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History made by transgender candidates elected to public office

History made by transgender candidates elected to public office

Minneapolis City Hall and Virginia State Capitol

Last night marked a milestone in the quest for transgender inclusion. Andrea Jenkins and Phillipe Cunningham, elected to the Minneapolis City Council, are the first out transgender black people elected to public office in the United States. And Danica Roem, elected to the Virginia House of Delegates, is the first openly transgender elected official in Virginia.

In an interview with the Washington Post, Jenkins said she believes her and Roem’s victories are proof that many communities in the US won’t succumb to hatred, bigotry or transphobia – and are willing to fight for social justice and equality for all minority groups.

In the era of rescinding guidelines that protect transgender students, “bathroom bills,” and an attempted  transgender military ban, last night’s election results are especially meaningful. As Roem said, “To every person who’s ever been singled out, who’s ever been stigmatized, who’s ever been the misfit, who’s ever been the kid in the corner, who’s ever needed someone to stand up for them when they didn’t have a voice of their own, this one is for you.”

Elections were also won by three other transgender candidates: Lisa Middleton was elected to the Palm Springs City Council. Tyler Titus was elected to the Erie School Board in Erie, PA. Stephe Koontz was elected to the city council in Doraville, GA. 

As we celebrate this milestone in American political history, we recommit ourselves to continuing that progress. Jewish tradition teaches us both of the importance of involvement in public life, and of the all peoples’ inherent value. As Jews and American citizens we have an obligation to participate in the elections to ensure that our country’s policies at the local, state and national levels reflect our commitment to social justice. This commitment is grounded in our value of b’tselem eloheim, in the Divine image (Genesis 1:27).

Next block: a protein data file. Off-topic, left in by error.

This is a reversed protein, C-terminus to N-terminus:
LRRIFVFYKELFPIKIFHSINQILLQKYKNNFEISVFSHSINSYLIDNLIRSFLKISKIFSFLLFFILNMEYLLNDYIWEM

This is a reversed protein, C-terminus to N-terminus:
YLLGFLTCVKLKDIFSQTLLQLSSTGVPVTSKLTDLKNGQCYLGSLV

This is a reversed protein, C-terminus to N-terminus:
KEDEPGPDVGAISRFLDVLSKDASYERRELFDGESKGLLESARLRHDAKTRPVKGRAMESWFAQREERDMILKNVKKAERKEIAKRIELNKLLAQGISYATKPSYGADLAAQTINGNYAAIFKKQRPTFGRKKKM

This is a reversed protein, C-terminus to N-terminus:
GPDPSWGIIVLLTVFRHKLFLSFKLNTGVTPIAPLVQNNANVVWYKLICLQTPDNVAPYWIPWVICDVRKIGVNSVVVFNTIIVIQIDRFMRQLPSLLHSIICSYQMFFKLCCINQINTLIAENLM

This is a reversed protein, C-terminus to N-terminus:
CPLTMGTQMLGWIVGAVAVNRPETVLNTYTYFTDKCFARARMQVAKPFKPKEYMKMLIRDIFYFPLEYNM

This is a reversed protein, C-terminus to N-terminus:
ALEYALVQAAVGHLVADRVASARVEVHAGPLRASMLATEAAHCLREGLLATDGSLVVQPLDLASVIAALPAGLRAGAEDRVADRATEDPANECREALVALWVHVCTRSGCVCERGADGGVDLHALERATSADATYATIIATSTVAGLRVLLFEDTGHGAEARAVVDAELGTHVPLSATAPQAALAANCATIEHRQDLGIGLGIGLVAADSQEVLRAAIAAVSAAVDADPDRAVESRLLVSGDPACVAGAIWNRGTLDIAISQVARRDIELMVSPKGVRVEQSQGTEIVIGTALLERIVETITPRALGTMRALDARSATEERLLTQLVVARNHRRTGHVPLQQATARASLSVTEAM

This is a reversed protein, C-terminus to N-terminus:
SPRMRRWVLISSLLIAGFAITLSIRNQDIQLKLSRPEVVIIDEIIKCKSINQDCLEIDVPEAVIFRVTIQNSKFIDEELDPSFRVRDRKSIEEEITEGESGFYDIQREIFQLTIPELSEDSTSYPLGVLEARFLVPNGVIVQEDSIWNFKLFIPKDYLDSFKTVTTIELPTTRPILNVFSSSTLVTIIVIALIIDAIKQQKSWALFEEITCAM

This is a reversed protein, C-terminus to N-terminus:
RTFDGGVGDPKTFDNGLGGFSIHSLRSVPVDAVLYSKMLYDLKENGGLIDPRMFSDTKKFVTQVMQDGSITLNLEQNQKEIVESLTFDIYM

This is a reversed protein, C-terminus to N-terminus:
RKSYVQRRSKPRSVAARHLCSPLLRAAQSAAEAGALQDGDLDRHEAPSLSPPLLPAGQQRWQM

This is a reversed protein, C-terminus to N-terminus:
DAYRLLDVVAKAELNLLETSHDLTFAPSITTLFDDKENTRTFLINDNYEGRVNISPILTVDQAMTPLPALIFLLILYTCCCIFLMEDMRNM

In 2015, the Union for Reform Judaism ratified our commitment to the rights of transgender and gender non-conforming people and now we are taking action to stand with transgender students whose rights are being threatened. To get learn more and get involved in the RAC’s campaign, visit our Urgency of Now website.  

Lizzie Stein is a leadership development associate at the Religious Action Center of Reform Judaism, where she previously served as an Eisendrath Legislative Assistant. In her current role, she leads fellowships for alumni of RAC programs and brings leadership skills training to the RAC’s L’Taken Social Justice Seminars and other programs. Lizzie also staffs the Urgency of Now: Transgender Rights Campaign. A graduate of Occidential College, she is a member of Temple Kol Ami in Phoenix, AZ, her hometown.

Lizzie Stein

Published: 11/08/2017